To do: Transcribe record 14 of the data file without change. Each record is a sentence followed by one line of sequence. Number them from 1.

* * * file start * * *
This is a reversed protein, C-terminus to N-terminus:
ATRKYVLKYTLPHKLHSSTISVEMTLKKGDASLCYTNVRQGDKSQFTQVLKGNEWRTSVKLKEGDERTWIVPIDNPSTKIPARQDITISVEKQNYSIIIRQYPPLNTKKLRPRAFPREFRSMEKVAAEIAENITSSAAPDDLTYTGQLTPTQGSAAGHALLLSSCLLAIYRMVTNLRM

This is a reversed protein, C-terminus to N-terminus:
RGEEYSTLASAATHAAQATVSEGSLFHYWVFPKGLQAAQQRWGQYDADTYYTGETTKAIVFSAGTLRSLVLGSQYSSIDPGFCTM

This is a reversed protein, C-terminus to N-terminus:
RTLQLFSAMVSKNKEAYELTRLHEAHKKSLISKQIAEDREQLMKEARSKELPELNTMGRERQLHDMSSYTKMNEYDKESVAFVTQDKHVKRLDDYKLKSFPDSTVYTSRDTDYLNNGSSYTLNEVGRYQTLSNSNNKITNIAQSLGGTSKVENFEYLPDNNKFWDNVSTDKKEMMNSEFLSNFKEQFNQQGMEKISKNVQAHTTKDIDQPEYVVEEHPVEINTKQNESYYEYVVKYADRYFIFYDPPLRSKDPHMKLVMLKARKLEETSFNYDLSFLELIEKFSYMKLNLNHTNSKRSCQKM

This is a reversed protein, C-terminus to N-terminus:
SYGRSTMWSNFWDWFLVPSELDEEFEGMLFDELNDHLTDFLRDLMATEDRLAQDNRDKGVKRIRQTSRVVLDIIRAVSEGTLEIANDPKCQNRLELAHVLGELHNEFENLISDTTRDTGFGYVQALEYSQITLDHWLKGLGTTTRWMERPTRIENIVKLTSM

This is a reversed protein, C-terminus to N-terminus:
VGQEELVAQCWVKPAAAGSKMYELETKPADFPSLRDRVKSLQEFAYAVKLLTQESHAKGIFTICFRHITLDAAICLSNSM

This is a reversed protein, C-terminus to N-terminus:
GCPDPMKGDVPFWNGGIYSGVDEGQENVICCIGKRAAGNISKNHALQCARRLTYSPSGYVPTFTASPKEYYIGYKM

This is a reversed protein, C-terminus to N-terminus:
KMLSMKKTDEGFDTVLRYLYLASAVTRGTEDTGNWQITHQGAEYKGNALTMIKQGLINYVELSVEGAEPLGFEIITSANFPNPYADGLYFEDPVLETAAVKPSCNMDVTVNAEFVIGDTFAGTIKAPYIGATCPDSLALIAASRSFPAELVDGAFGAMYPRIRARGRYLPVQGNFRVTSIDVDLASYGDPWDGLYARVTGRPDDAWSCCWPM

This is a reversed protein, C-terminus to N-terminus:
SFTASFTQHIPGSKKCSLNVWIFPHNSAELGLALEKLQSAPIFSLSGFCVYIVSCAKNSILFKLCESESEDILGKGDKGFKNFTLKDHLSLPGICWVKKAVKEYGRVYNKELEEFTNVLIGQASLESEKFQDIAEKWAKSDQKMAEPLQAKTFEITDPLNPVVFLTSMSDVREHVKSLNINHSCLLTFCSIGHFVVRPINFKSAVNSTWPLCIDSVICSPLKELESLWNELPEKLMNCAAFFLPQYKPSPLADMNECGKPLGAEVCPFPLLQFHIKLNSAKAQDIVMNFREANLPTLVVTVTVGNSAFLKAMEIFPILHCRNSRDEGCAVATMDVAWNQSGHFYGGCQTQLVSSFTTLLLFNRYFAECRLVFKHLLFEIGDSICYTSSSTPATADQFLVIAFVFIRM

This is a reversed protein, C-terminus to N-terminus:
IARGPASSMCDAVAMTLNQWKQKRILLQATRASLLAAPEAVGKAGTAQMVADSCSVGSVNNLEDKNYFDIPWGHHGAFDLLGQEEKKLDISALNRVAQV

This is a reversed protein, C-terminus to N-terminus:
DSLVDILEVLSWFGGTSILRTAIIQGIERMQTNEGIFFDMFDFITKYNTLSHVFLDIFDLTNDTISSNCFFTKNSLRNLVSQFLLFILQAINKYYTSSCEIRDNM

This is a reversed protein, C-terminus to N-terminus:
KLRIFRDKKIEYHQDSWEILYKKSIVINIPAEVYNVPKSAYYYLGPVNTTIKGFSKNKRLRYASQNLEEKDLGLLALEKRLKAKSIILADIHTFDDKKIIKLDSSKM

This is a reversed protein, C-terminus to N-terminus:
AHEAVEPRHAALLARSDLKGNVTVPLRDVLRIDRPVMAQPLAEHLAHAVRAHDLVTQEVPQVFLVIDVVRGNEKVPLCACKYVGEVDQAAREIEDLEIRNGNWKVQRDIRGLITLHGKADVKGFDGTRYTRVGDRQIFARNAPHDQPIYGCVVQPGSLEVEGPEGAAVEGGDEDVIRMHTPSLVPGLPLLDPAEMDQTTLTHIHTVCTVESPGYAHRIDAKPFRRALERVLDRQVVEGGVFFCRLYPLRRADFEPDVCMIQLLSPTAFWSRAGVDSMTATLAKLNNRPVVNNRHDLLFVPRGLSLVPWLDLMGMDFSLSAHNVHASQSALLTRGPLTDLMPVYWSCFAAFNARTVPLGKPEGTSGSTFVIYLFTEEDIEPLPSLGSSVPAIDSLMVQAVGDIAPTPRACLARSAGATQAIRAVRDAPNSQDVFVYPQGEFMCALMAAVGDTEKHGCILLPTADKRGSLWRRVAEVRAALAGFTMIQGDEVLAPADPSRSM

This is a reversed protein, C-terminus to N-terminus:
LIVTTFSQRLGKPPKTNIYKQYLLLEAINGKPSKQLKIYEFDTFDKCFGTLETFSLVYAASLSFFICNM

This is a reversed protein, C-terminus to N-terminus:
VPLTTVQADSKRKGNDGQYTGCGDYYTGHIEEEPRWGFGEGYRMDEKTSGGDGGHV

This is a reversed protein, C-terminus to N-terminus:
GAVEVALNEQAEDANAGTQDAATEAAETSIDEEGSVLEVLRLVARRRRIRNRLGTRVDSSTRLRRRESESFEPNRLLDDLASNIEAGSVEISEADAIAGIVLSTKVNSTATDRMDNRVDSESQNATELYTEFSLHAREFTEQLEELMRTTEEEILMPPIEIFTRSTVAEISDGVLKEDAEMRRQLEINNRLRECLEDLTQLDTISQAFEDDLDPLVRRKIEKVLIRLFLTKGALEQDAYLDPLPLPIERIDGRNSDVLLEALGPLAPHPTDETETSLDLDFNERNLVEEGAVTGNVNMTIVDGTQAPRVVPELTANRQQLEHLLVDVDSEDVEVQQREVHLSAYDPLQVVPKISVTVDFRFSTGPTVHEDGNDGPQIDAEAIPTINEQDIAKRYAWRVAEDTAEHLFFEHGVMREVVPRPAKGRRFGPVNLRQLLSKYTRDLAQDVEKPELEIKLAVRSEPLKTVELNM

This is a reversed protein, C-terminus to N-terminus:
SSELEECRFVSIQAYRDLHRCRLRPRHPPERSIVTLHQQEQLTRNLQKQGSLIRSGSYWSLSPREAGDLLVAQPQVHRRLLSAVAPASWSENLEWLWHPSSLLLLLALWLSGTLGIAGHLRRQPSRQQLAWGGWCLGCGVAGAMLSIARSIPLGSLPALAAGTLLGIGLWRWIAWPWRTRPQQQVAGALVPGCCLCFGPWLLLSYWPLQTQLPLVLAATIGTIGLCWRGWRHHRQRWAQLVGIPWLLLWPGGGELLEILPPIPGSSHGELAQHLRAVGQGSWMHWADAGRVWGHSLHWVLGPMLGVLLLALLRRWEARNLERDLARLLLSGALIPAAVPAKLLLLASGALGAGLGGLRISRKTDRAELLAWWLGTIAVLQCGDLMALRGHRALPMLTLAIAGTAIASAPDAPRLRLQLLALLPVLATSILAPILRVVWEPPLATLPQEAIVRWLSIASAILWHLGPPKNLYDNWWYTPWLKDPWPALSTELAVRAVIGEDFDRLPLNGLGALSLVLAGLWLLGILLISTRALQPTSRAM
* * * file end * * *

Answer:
This is a reversed protein, C-terminus to N-terminus:
VPLTTVQADSKRKGNDGQYTGCGDYYTGHIEEEPRWGFGEGYRMDEKTSGGDGGHV